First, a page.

Price: £400/US$530 (around AU$600)
Spec: 41MP sensor (max 38MP photos), 4-inch AMOLED screen, HDMI, USB, DLNA, Bluetooth, NFC, Wi-Fi
The Nokia 808 PureView is most notable for cramming what Nokia calls the 'game changer' of a 41-megapixel sensor at its heart. This provides 38 or 34 megapixel photos at maximum resolution (generating a file size of 9MB+) depending on whether you've chosen 4:3 or 16:9 image aspect ratios, respectively.
That's a larger resolution than any sensor currently provided by a consumer-level digital camera, and likewise knocks other typically 8 and 12 megapixel smartphones out of the park.
In fact you'd have to be a professional commercial photographer working in advertising to justify spending around £20K on a digital medium format camera to achieve that level of specification from a dedicated device. Given that, a current price of £400/US$530 (around AU$600) for the Nokia 808 appears almost reasonable.
While the pixel count may be through the roof, naturally it doesn't automatically follow that the camera components of the Nokia 808 PureView are as good as a dedicated camera costing many times its outlay.
That's because not only physical sensor size but also lens quality and construction plays an equally large part in the capture and 'photo realistic' quality of any image.
Also, we're only offered standard JPEG format images here (as we are with its rivals on test too), not the top quality unprocessed raw files provided by premium compact cameras, compact system cameras(CSCs) and DSLRs.
But first impressions are good. The Nokia's lens bears the branding of photo enthusiasts' favourite Carl Zeiss, most widely deployed by Sony's consumer digital camera range.
We also get a lens aperture of a reasonably bright f/2.4, which should serve it better in dim conditions - and going by our ISO results which are notably cleaner and clearer than competitors', this would seem to have been proved correct.
A built-in Xenon flash with a 4metre range is housed along with the lens in a raised bump on the rear of the handset, with a slightly roughened feel to the surface making for a tighter grip than most phones.
Despite the fairly high price tag, camera operation really is autofocus all the way, with only a meagre 4x digital zoom accessible. Added to that, in operation an on-screen message alerts us to the fact that the zoom function is disabled at full 38 megapixels.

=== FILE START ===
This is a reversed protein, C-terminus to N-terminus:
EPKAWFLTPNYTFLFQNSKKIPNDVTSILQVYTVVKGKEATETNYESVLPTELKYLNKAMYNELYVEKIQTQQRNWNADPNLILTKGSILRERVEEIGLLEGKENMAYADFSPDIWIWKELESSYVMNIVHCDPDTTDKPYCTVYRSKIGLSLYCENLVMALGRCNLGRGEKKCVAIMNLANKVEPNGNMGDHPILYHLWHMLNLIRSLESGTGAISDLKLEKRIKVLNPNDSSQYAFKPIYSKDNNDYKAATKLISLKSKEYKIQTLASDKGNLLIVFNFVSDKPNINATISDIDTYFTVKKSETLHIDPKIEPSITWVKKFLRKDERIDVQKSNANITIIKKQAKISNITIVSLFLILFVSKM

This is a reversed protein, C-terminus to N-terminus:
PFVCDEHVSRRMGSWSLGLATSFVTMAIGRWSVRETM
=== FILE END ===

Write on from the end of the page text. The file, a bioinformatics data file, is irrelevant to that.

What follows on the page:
Like all the other camera phones here, there is the ability to effortlessly flick between shooting still images and Full HD 1920 x 1080p video at 30 frames per second, which is on a par with any consumer level pocket camera.
Further features we might likewise find on a regular pocket camera include exposure compensation, auto/manual white balance, and face recognition.
However, with that obvious statement of intent heralded by the largest resolution on offer, plus no fewer than three creative modes alongside regulation-issue auto and pre-optimised scene shooting options, the Nokia would seem to place a greater deliberate emphasis than others here on image capture.
This comparatively impressive internal spec is twinned on the Nokia with a 4-inch AMOLED screen for shot composition and review. A tap of your subject at the position they appear on the screen biases focus toward them and subsequently fires the shutter; though there's also a 'hard' shutter release button on the bottom right-hand edge for more conventional use.
While the screen is clear and the captured images immediately look amazing when viewed on it, the pixel dimensions in play here are a modest 640 x 360 pixels. So it's only really once we've downloaded a 38 megapixel shot to our desktop that we begin to see the benefit over 8 and 12 megapixel pretenders.
Incidentally there is also the option to shoot at lower resolutions on the Nokia PureView 808, so if you don't need huge file sizes, you can dial it down.
Otherwise, at its best it produces natural colours, even consistent exposures and bags of detail into the corners of the frame.
A 16 megapixel mid-range compact camera would deliver very similar results - and you'd get a greater degree of true photographic control. That being said, for now this is probably the apex of the smartphone as a photographic device.
Full ISO 50 image, see the cropped (100%) versions below.
ISO 1600 (Click here to see the full resolution image)
Auto ISO (125) (Click here to see the full resolution image)
Pros: A huge pixel count knocks mere 8 or 12 megapixel camera phone rivals out of the park, and three creative mode settings provide access to the top resolution. These feature alongside regular auto and scene modes, a roughened surface to the backplate to aid grip, and a Carl Zeiss lens.
Cons: Larger files take longer to send and share, plus it's not the easiest phone on which to navigate and implement features and is sluggish to power up and get going from cold.
Read our full Nokia 808 PureView review